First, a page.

emmie wrote:do you have any experience?
I have little experience, but at my age (16-17) I don't know exactly how much experience I can really get-- I am gradually gaining some though. I have done (taken seriously) more photography than films. I have done a lot of little short films, but nothing seriously thought out-- mostly films that I can look back at and laugh at. God, some of those were sssssssssoooooo lame! :P My photography is really close to me, and I take a lot of pride in it.
fnordboy wrote:I prefer fine art studio work, and really the only reason I didn't go into photography as a career was that I just can't stand doing commercial work/art. I would rather be able to do the pictures I want to do and enjoy them by myself.
I agree with you completely! Everybody that I have told about my future plans, have always tried to point me towards "commercial art"... because it is way more stable path... but I'm like, "That practically deceives the whole point!" I want to go into film and photo because I want to bring something new to it, not the "Cheese!" pictures, or the happily ever after story. That has been used over and over. How are you going to stand out as a director/photographer if you're doing something that has already been done? Sorry, it just gets to me!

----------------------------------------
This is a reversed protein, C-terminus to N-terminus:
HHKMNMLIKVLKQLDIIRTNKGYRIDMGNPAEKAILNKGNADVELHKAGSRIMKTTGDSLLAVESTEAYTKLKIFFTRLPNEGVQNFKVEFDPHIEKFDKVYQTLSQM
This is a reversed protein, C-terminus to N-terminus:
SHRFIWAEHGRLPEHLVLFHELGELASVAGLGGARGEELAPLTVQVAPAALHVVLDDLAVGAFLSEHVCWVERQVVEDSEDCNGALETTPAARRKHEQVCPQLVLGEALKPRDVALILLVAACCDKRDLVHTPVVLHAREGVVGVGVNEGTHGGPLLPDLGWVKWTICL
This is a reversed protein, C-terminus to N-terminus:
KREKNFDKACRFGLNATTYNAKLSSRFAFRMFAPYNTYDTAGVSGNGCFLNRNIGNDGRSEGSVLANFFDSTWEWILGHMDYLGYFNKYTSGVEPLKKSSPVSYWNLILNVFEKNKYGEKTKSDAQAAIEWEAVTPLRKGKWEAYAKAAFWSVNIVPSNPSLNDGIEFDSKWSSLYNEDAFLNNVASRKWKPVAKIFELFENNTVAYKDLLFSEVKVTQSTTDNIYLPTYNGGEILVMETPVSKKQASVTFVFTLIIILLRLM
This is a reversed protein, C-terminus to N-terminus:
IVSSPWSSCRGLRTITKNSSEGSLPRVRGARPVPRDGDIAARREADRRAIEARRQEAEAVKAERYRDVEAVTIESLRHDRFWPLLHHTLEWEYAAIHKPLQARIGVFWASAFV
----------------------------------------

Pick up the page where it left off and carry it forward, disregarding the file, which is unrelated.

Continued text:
Also, I was kind of curious... I do want to go into something "artsy" for my career-- but I find that I suck at anything using my hands (Painting, sculpting, etc.) -- okay, so I don't suck, I'm just not outstanding. Do you think that is okay? Not necessarily okay, but normal? I want to get into this AP art class next year, and I can, but they want a "well-rounded" portfolio. I just want to focus on photography because my other stuff is so mediocre.

Thanks again.
Moltar- Well hey, Thom asked me if he could see my knife, and Thom's doing a song about knife, and he wanted to see what one looked like. Isn't that right Thom? (Pulls out knife again)
Space Goast- (Turns to Thom Yorke) Is that right?
Thom- ...No.
Space Goast- Cuz it sounds like a good idea... so do it.

-Space Goast With Thom Yorke

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fnordboy